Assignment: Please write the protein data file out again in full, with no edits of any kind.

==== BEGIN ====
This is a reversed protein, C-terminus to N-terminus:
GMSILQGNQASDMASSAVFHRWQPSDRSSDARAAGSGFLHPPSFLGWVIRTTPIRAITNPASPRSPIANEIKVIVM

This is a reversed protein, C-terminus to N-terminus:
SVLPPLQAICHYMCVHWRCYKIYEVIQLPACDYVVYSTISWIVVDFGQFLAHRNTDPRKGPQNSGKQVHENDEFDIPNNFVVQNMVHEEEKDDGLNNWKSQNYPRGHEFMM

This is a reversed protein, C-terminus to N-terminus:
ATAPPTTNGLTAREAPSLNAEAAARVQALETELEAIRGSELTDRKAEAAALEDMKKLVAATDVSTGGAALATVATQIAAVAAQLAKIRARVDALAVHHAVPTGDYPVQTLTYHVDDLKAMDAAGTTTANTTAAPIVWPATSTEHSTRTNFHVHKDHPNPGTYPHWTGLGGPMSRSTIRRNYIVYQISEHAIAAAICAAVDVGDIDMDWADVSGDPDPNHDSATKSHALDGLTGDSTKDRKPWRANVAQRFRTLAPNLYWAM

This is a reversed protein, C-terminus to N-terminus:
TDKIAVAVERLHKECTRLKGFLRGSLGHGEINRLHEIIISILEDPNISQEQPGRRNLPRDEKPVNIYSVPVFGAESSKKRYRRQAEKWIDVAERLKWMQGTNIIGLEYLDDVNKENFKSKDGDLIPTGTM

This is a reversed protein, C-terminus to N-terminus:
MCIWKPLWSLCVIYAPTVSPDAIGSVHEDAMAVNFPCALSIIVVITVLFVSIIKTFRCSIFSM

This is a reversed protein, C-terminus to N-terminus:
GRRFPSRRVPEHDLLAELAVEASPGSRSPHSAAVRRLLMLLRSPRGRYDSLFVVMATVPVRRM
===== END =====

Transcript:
This is a reversed protein, C-terminus to N-terminus:
GMSILQGNQASDMASSAVFHRWQPSDRSSDARAAGSGFLHPPSFLGWVIRTTPIRAITNPASPRSPIANEIKVIVM

This is a reversed protein, C-terminus to N-terminus:
SVLPPLQAICHYMCVHWRCYKIYEVIQLPACDYVVYSTISWIVVDFGQFLAHRNTDPRKGPQNSGKQVHENDEFDIPNNFVVQNMVHEEEKDDGLNNWKSQNYPRGHEFMM

This is a reversed protein, C-terminus to N-terminus:
ATAPPTTNGLTAREAPSLNAEAAARVQALETELEAIRGSELTDRKAEAAALEDMKKLVAATDVSTGGAALATVATQIAAVAAQLAKIRARVDALAVHHAVPTGDYPVQTLTYHVDDLKAMDAAGTTTANTTAAPIVWPATSTEHSTRTNFHVHKDHPNPGTYPHWTGLGGPMSRSTIRRNYIVYQISEHAIAAAICAAVDVGDIDMDWADVSGDPDPNHDSATKSHALDGLTGDSTKDRKPWRANVAQRFRTLAPNLYWAM

This is a reversed protein, C-terminus to N-terminus:
TDKIAVAVERLHKECTRLKGFLRGSLGHGEINRLHEIIISILEDPNISQEQPGRRNLPRDEKPVNIYSVPVFGAESSKKRYRRQAEKWIDVAERLKWMQGTNIIGLEYLDDVNKENFKSKDGDLIPTGTM

This is a reversed protein, C-terminus to N-terminus:
MCIWKPLWSLCVIYAPTVSPDAIGSVHEDAMAVNFPCALSIIVVITVLFVSIIKTFRCSIFSM

This is a reversed protein, C-terminus to N-terminus:
GRRFPSRRVPEHDLLAELAVEASPGSRSPHSAAVRRLLMLLRSPRGRYDSLFVVMATVPVRRM